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The Responsibility of Media During Public Safety Crises

May 10, 2018 Leanna Bernhard

Nashville was recently splashed into the national spotlight for an event that is all too familiar nowadays: a fatal mass shooting at the Antioch, Tenn., Waffle House in the early morning hours of Sunday, April 22, 2018. The relentless local and national media coverage of the shooting raises the question: What should the public expect from the media during intense periods of high profile public safety crises?

Only accurate information verified by police should be reported

Inaccurate information can spread like wildfire. During these events, the public stays glued to any source of information – news broadcasts, newspapers and, now more than ever, social media. One seemingly innocent tweet a journalist sends without fact-checking can quickly go viral. An example of this is when numerous news organizations erroneously reported an arrest had been made in the Boston Marathon bombings, but one had not yet been made. As years have passed and journalists have unfortunately become more accustomed to reporting these real-time events, the mistakes have diminished. But, media need to always remember to not let accuracy suffer in the name of being the first to report on a new development.

Use social media effectively

In this day and age of social media and news at your fingertips, we no longer have to wait until the nightly news to hear about a crime or mass shooting. Because we can receive updates in real time, reporters should use social media tools effectively. Stream press conferences, updates and interviews live on Facebook or Twitter. If streaming from his personal social media account, the reporter should be sure to share the stream to the media outlet’s account, which probably has more followers, in order to reach more people. If the reporter knows the answer to a question posed by a livestream viewer, he should answer it to the best of his ability or ask the question the next time he speaks with an official. Social media has given the public access to minute-by-minute updates, which once only belonged to the police officers and organizations investigating a crime. Reporters should use those tools as effectively as possible.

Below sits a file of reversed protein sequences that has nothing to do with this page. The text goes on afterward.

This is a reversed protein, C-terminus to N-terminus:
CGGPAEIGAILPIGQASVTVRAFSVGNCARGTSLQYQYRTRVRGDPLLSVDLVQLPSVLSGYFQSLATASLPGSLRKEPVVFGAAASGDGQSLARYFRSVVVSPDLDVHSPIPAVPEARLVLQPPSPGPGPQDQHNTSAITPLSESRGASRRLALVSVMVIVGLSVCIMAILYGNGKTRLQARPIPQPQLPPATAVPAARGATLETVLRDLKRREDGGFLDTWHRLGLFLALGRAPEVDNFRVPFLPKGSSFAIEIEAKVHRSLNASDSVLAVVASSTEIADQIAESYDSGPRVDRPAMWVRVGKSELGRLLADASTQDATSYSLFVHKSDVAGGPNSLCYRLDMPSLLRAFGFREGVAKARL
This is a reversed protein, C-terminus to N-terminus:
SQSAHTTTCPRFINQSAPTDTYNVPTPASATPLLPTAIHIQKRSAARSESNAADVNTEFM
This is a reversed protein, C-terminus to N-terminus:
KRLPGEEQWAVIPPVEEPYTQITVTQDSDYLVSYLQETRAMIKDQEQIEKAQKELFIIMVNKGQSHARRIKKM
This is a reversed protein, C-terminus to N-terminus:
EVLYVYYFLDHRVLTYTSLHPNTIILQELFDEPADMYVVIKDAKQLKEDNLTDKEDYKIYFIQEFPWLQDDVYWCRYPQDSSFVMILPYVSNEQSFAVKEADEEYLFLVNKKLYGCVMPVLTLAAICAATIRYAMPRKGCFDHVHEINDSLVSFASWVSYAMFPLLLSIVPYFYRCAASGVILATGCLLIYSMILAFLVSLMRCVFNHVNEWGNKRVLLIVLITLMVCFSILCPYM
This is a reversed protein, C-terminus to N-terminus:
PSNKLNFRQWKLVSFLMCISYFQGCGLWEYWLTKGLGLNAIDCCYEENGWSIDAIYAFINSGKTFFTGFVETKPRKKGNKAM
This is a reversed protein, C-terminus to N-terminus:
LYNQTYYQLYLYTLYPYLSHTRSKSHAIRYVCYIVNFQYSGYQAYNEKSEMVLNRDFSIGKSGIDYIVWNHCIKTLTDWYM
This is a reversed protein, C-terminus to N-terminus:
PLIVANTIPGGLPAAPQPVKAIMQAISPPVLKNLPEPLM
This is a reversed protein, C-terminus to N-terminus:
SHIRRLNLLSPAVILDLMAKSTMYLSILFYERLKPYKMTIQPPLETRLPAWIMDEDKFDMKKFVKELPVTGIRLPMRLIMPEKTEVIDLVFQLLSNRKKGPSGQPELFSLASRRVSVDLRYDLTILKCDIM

Respect victims’ privacy

It’s the nature of the industry: Journalists want to be the first one to score an interview or break a story. However, this shouldn’t compromise victims’ privacy. In the wake of the Waffle House shooting, every outlet and journalist understandably wanted an interview with James Shaw, Jr., the heroic man who disarmed Reinking. While streaming live on Facebook, one reporter repeatedly mentioned her efforts to get in contact with Shaw, who was in the hospital at that time being treated for his injuries. These victims deserve their time to decompress, speak with their families and, certainly, receive necessary medical treatment for any injuries they suffered during the event. Holding an interview five minutes or three hours after an event won’t change or diminish their memories. If possible, media should try to give victims a chance to see their families and tend to medical matters before they ask for an interview. 

Media should try to give victims a chance to see their families and tend to medical matters

Don’t celebritize suspects

Alleged suspects shouldn’t feel like Beyoncé or Taylor Swift walking down the street with a handful of photographers (paparazzi) calling their name, asking questions and taking their photo. They haven’t done anything to be celebrated. A photo of a suspect in custody can bring peace of mind to a community reeling from a tragic event, but his every move doesn’t need to be documented. Media followed Reinking from booking to the hospital to the magistrate’s office. Eventually, the media refocus their attention elsewhere, but alleged suspects should never feel special or popular after committing such horrific acts.

Unfortunately, mass shootings and other such crimes happen too often nowadays. But by following these few guidelines, media have the ability to keep the public informed and safe in a responsible way.

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